The decor is quintessential beach cafe — baby blue walls, white wicker chairs, pastel accents, nautical-themed art, placemats and tablecloths with brightly-colored fish, and a chalkboard with the day’s specials.

While the omelette I ordered came out quite overdone, the hollandaise on my friend’s Benedict a bit separated, and the prices steep (between $17 and $20 for an omelette), I found a forgiving heart based on the inspired ingredients and charming environment. After brunch, we cruised on up A1A to the Gumbo Limbo Nature Center, just a mile north of Palmetto Park Road.

The nature center started as a coastline preservation project in the 1970s and has since grown to include a sea turtle rescue, multiple outdoor aquariums, a boardwalk nature trail, the FAU research center (which guests can observe from an aerial walkway), a gift shop and a butterfly garden. Admission to the center is only a $5 recommended donation and every day at 1 p.m., a guided tour is given to guests to answer questions.

By far, the most memorable part of the Gumbo Limbo experience was seeing two massive loggerhead turtles that were rescued from Florida beaches. One was named Blitzen. He was a 127-pound, 20-year-old turtle rescued from Hutchinson Island in December. When rescuers found Blitzen stranded, he was emaciated, malnourished and covered in barnacles. He’s now on antibiotics and a healthy diet, and is expected to be freed this summer. The other loggerhead was named Holiday — a 102-pound male, around 15-20 years old, found at St. Lucie Power Plant. Holiday was found with a huge, longline fishing hook in his lower esophagus. It had to be surgically removed. Now Holiday has a scar on the underside of his neck, but is pretty lively. He was swimming in circles around the tank, slapping his fin along the side.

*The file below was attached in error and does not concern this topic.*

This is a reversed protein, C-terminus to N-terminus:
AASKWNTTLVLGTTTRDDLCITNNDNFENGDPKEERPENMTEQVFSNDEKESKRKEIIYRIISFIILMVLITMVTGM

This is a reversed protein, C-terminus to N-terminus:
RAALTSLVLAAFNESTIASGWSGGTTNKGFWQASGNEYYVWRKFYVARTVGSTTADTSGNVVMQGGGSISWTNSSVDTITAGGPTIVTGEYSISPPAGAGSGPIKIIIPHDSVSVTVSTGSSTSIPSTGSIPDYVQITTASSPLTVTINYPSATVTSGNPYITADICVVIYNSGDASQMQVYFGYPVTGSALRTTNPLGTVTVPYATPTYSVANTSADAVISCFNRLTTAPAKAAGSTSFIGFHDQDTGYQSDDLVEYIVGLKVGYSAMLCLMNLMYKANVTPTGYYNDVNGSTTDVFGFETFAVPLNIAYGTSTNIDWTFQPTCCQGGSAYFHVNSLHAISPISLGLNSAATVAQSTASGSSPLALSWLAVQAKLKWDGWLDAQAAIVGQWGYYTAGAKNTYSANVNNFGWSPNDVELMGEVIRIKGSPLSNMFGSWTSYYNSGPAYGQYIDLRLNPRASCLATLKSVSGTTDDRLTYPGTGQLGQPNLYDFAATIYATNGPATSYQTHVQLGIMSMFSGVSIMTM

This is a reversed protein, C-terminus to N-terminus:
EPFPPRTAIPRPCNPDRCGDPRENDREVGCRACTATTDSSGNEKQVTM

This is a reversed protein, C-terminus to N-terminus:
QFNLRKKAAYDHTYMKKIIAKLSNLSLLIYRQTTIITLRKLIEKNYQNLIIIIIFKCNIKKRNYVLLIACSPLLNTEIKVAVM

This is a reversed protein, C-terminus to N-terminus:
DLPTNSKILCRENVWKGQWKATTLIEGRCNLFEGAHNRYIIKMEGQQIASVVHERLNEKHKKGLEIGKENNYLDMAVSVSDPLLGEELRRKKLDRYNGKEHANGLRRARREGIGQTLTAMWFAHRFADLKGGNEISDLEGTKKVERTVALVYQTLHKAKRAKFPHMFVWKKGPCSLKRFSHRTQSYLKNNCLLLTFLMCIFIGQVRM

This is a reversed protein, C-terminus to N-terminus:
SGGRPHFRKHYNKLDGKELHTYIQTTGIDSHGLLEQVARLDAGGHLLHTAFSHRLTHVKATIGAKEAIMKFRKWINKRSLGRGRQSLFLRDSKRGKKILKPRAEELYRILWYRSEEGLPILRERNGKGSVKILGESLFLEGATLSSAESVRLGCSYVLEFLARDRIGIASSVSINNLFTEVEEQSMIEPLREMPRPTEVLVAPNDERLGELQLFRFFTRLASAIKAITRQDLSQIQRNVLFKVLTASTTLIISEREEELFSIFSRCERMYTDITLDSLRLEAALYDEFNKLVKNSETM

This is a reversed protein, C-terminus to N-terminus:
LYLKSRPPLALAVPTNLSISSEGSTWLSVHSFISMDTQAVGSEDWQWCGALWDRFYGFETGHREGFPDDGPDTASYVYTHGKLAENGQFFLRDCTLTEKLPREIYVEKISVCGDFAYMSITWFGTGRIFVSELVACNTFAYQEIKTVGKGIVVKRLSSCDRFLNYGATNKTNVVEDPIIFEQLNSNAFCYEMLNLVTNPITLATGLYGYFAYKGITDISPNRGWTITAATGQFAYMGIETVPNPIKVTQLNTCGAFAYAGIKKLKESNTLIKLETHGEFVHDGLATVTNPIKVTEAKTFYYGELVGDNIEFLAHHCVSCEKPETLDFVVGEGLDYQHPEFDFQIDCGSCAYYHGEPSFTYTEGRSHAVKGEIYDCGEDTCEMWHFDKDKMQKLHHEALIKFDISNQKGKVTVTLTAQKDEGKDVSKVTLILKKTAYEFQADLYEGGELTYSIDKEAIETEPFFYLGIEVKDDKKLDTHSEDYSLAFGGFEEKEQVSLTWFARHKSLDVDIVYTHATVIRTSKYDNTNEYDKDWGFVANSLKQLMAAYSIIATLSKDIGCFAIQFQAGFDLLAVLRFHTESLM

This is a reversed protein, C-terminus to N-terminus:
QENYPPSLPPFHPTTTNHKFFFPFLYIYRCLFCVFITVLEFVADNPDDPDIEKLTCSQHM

In addition to the large sea turtles, there were tons of baby green back turtles, a tortoise, sting rays, sand rays, lobsters, blow fish, lion fish, some fish with fluorescent blue eyes, and a whole slew of other marine life to watch. The coolest thing I find about going to a place like Gumbo Limbo is the sense of awe and wonder I experience as I get a small glimpse into a whole universe I’ve never been privy to, and realize how much unexplored magic there is under the ocean. It’s similar to that feeling I get as I peer up at the stars on a clear night, or admire a full moon as it rises above the horizon. I feel like just a minuscule part in a vast system, yet it’s strangely enchanting and invigorating.

Seeing all the creative manifestations of nature — all the vibrant colors and shapes and characters — makes me ponder the bigger questions in life, like “Where did all of it come from?” And yet, it makes me not really care at all, merely grateful it all exists. It brings out my inner child, makes life feel a little less dull and puts a few more things on my bucket list, like: get certified in scuba diving, travel to space and rescue some baby sea turtles. Until I have the opportunity to get in a rocket ship though, there’s always the rocket-booster-bicycle, a.k.a. the e-bike.